Researchers from University of Catania (Italy) published on the Food and Bioprocess Technology journal a work where the effect of the sodium chloride reduction from 2 to 1 % and its partial replacement with different level of potassium chloride and yeast extract on durum wheat (Triticum turgidum L subsp. durum Desf.) bread was evaluated through the study of the quality parameters and bread shelf life.
Breads were packaged under modified atmosphere conditions and stored at 25°C for as long as 120 days. No significant differences were observed among the bread samples on the specific volume, crumb porosity, crust thickness, loaf firmness and moisture content. The 5-hydroxymethylfurfural levels ranged in the bread samples, independently from the level of salts and the yeast extract added, from approximately 16 mg/kg to approximately 59 mg/kg of dry matter before storage, and decrease rapidly during storage. The yeast and mould counts showed values lower than 1 log cfu/g until 30 days of storage after a gradual increase was detected in the breads at low sodium chloride content. During storage, an increase of the total viable count in all bread samples was also recorded.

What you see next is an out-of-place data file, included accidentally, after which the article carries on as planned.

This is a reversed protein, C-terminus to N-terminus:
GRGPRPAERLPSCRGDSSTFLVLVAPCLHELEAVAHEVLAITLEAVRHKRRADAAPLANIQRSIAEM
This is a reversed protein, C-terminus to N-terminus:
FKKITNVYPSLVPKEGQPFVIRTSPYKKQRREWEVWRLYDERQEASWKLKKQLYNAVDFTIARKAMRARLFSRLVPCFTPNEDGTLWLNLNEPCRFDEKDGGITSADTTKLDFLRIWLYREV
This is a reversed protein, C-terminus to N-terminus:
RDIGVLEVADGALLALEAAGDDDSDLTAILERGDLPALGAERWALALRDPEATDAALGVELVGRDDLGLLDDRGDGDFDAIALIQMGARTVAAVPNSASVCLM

The results of the sensory data have shown that the breads had similar evaluation and before storage differed in elasticity, moisture and salt content. After 90 days of storage, only the salt and moisture content differentiated the samples. In fact, moisture content decreased significantly (from about 38 to 23 %) in all bread samples with storage, independently from the salts and the yeast extract content.